|Classroom Observation Tool|
|Adherence to lesson plan||Binary variable indicating whether teacher implemented most/all steps of the lesson plan or not|
As mentioned we employ a Difference-in-Differences methodology and also disaggregate the overall treatment effect by levels of program fidelity.
The identification assumption of this approach is that, in the absence of treatment, students in pilot and control schools would experience the same changes in the outcomes of interest and, therefore, any differential change between the two groups can be attributed to the program. The inclusion of student fixed effects enables us to account for individual level heterogeneity in observable and unobservable factors that are time-invariant.
To answer research question #2, among the treatment schools only, we formally test whether teachers who complete most or all steps of the lesson plans exhibit larger reading gains than their counterparts who do not.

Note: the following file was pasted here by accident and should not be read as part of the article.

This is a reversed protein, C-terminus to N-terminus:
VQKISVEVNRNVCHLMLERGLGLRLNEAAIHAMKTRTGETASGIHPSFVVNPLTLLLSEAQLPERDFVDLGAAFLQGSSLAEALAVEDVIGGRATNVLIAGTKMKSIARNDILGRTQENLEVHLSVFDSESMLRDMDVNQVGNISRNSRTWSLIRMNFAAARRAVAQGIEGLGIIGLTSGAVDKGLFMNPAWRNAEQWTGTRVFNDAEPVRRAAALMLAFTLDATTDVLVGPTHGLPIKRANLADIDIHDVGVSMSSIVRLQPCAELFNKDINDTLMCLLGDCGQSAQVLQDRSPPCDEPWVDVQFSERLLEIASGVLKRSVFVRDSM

This approach allows to test for statistical significance whether following the lesson steps is associated with higher reading scores.
Key finding 1: Initial descriptive analyses show that across all EGRA subtasks, we observe a consistent pattern of EGRA performance gaps between the two groups in favor of the treatment group at baseline that gets larger by endline, the latter being the intended effect of the intervention. Figure 1 shows the distribution of the scores on the letter sound identification subtask at pre-test and post-test as an example.